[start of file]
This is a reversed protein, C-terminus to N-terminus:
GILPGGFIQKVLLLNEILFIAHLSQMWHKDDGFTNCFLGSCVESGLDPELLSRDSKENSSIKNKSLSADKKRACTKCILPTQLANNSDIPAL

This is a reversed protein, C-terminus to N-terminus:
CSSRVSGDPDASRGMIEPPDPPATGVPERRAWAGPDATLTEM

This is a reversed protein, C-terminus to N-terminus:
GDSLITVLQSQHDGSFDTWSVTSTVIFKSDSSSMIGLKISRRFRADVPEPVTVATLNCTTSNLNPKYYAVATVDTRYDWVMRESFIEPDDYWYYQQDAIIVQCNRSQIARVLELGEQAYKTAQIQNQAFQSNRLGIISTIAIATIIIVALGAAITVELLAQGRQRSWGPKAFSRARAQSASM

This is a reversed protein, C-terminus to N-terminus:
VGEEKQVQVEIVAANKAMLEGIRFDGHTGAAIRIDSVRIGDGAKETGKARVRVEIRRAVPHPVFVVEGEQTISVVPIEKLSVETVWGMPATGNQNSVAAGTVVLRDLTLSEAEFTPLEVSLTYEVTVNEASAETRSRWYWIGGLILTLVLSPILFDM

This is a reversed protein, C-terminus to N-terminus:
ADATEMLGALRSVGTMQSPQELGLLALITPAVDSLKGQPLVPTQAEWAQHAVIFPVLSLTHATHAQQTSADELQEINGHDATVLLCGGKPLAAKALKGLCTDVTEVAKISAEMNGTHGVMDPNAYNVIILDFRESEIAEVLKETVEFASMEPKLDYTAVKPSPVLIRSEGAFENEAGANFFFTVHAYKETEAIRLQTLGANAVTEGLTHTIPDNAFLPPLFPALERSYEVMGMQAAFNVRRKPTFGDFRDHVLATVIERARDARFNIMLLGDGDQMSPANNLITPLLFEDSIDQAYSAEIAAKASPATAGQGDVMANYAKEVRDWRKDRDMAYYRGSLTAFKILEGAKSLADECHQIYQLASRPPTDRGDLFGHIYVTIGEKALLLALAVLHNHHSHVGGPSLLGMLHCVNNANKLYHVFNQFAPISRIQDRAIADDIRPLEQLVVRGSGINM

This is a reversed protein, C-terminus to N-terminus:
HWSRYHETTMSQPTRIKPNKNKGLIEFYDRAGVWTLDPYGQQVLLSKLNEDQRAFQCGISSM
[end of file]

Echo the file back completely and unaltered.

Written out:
This is a reversed protein, C-terminus to N-terminus:
GILPGGFIQKVLLLNEILFIAHLSQMWHKDDGFTNCFLGSCVESGLDPELLSRDSKENSSIKNKSLSADKKRACTKCILPTQLANNSDIPAL

This is a reversed protein, C-terminus to N-terminus:
CSSRVSGDPDASRGMIEPPDPPATGVPERRAWAGPDATLTEM

This is a reversed protein, C-terminus to N-terminus:
GDSLITVLQSQHDGSFDTWSVTSTVIFKSDSSSMIGLKISRRFRADVPEPVTVATLNCTTSNLNPKYYAVATVDTRYDWVMRESFIEPDDYWYYQQDAIIVQCNRSQIARVLELGEQAYKTAQIQNQAFQSNRLGIISTIAIATIIIVALGAAITVELLAQGRQRSWGPKAFSRARAQSASM

This is a reversed protein, C-terminus to N-terminus:
VGEEKQVQVEIVAANKAMLEGIRFDGHTGAAIRIDSVRIGDGAKETGKARVRVEIRRAVPHPVFVVEGEQTISVVPIEKLSVETVWGMPATGNQNSVAAGTVVLRDLTLSEAEFTPLEVSLTYEVTVNEASAETRSRWYWIGGLILTLVLSPILFDM

This is a reversed protein, C-terminus to N-terminus:
ADATEMLGALRSVGTMQSPQELGLLALITPAVDSLKGQPLVPTQAEWAQHAVIFPVLSLTHATHAQQTSADELQEINGHDATVLLCGGKPLAAKALKGLCTDVTEVAKISAEMNGTHGVMDPNAYNVIILDFRESEIAEVLKETVEFASMEPKLDYTAVKPSPVLIRSEGAFENEAGANFFFTVHAYKETEAIRLQTLGANAVTEGLTHTIPDNAFLPPLFPALERSYEVMGMQAAFNVRRKPTFGDFRDHVLATVIERARDARFNIMLLGDGDQMSPANNLITPLLFEDSIDQAYSAEIAAKASPATAGQGDVMANYAKEVRDWRKDRDMAYYRGSLTAFKILEGAKSLADECHQIYQLASRPPTDRGDLFGHIYVTIGEKALLLALAVLHNHHSHVGGPSLLGMLHCVNNANKLYHVFNQFAPISRIQDRAIADDIRPLEQLVVRGSGINM

This is a reversed protein, C-terminus to N-terminus:
HWSRYHETTMSQPTRIKPNKNKGLIEFYDRAGVWTLDPYGQQVLLSKLNEDQRAFQCGISSM